And now, with the natural hair movement in full swing, the competition is becoming increasingly fierce.
Enter Doris Hair Care New York, a small but steadily growing mom-and-pop-style business that began as humbly as now nationally recognized brand Carolâ€™s Daughter â€” which has counted Will and Jada Pinkett Smith, Jay-Z and Mary J. Blige as partners â€” and has the same amount of potential.
Launched in 1974 by Jamaican immigrant Doris Duperley inside the kitchen of her familyâ€™s two-story home in Queens, New York, it wasnâ€™t until 2008 that she made her homemade hair remedies available to non-clients of her euphonious neighborhood salon of the past 40 years. But as her customersâ€™ cries grew louder for her to sell them commercially, Duperley, now in her 70s, finally agreed.
â€śIâ€™ve always been in awe of what my momâ€™s able to do with all different types of Black hair,â€ť says Marlene Duperley, one-half of the mother-daughter team that owns and operates the 100 percent Black and female New York-area business. â€śWeâ€™ve even had women who had lost their hair due to cancer use and our products help them grow it back,â€ť she continues.
â€śMy mom knows just about everything there is to know about growing happy, healthy hair because sheâ€™s done it for four decades. You name the problem â€“ extreme breakage around the hairline, bald spots, chemical over-processing â€“ sheâ€™s faced it and beat it. There is forty years worth of love and expertise that goes into every bottle, every jar, every tube we sell, and thatâ€™s what makes our products different from the rest.â€ť
A dedication to using primarily natural ingredients as opposed to relying on potentially harmful chemicals sets Doris and Co. apart from many of their contemporaries. True to the Duperley familyâ€™s island roots, many of the product lineâ€™s 10-piece collection include essential ingredients like jojoba oil, shea butter, coconut oil â€“even heavy, Jamaican castor oil â€” hail from their homeland.
Celebrities like â€śSoul Foodâ€ť star Nicole Ari Parker have gotten on board with Doris, as have notable hair publications and industry stylists. Though fans canâ€™t yet purchase the products in stores, the entire collection is available online, and are currently shipped to countries around the world.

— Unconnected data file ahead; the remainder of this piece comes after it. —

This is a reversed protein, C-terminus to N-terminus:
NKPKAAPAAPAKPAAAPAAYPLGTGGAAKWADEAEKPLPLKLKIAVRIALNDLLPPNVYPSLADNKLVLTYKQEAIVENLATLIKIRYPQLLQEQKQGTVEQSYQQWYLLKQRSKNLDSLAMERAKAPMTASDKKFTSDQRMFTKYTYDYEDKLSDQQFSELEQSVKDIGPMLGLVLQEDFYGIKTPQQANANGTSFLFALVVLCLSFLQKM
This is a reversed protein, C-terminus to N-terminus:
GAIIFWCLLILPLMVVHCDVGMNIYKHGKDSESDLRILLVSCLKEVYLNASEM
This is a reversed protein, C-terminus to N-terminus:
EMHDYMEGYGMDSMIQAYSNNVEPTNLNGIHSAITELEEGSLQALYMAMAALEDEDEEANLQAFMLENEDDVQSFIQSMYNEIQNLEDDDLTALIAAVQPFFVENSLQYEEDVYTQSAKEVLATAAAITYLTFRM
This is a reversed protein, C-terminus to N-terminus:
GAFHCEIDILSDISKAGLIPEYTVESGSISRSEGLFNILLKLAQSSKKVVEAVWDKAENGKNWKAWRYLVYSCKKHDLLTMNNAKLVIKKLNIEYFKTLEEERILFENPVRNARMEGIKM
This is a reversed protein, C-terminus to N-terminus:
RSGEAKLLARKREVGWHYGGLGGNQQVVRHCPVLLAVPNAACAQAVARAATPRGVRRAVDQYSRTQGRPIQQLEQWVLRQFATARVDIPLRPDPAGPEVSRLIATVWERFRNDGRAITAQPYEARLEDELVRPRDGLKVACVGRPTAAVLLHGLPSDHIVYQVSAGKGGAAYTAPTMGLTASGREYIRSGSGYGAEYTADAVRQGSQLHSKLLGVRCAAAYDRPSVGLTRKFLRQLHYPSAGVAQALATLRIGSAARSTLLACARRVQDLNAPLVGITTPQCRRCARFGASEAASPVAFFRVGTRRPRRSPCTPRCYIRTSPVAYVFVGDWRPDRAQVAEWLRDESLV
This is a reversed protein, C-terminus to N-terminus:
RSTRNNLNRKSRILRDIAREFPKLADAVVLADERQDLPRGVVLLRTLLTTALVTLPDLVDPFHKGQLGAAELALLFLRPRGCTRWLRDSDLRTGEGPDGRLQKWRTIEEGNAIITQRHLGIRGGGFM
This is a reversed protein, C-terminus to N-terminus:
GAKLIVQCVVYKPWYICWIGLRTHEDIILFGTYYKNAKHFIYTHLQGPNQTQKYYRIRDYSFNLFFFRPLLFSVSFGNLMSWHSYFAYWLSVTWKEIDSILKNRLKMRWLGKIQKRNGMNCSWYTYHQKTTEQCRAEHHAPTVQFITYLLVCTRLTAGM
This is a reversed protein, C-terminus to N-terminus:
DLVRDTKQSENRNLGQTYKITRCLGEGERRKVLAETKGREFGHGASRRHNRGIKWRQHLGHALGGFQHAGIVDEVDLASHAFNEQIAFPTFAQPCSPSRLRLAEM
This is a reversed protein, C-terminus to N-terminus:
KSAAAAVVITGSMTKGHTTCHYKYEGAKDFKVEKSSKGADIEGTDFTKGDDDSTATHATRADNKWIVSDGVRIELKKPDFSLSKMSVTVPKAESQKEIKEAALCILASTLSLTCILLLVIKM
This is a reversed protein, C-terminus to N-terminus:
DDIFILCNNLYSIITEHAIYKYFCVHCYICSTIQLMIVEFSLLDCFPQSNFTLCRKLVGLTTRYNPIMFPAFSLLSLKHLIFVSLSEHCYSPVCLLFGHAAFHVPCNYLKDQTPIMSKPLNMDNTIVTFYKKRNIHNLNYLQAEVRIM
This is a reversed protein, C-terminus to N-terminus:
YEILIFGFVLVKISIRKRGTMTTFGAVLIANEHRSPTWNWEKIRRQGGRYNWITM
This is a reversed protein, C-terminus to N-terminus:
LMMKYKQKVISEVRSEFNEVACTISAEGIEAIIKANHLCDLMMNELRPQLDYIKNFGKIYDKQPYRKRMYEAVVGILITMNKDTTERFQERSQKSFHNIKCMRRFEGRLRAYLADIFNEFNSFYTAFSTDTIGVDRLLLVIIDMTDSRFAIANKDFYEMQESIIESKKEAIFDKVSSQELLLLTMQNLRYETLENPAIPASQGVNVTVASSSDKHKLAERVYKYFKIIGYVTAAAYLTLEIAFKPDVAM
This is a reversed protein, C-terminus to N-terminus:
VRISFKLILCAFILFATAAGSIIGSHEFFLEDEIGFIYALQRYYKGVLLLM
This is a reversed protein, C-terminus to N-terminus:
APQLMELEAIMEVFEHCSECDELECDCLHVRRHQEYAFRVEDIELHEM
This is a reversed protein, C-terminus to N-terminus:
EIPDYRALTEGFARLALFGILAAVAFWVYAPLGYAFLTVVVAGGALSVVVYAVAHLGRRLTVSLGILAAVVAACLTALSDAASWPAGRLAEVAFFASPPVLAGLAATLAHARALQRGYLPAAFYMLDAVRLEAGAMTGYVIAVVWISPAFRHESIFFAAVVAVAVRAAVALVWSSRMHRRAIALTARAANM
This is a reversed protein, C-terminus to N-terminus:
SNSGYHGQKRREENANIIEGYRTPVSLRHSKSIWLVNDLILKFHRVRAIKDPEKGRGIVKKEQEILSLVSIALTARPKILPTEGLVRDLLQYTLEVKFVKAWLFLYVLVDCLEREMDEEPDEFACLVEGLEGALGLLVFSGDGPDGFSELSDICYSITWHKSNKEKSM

â€śWe also sell our products at conventions, trade shows, and, of course, my momâ€™s salon,â€ť offers Duperley, â€śand in addition to www.dorisnewyork.com we are also currently considering offering our popular olive oil hair cream, scalp oil, reconstructive shampoo and newest items at some specifically targeted stores. â€ť
Though Marlene has a degree in business administration from Long Island University, she says much of what she and her mom have learned about running a successful business have come through years of trial and error as small-business owners.
â€śMoney is always the biggest challenge,â€ť admits Duperley, who said it cost roughly $150,000 to get their family business off the ground. â€śUnless youâ€™re blessed to have financial backing you have to pay for all the ingredients, packaging and promotion yourself, and that gets expensive. Weâ€™re grateful that we already had a loyal community behind us when we started this,â€ť she says.
She says an ambitious venture like the one she and her mom set out on is not for the faint of heart.
â€śMake sure you have the passion and the love for what you really want to do before you start a business,â€ť she advises. â€śYouâ€™ve truly got to love it because it may not give you any immediate financial profit. Also understand that youâ€™re going to work harder for yourself than you will ever work for anybody else. If you work, say, an eight-hour day at a regular job, double that. Youâ€™ll be working at least 12 â€“ 16 hours a day with your own business. But in the end it will be worth it.â€ť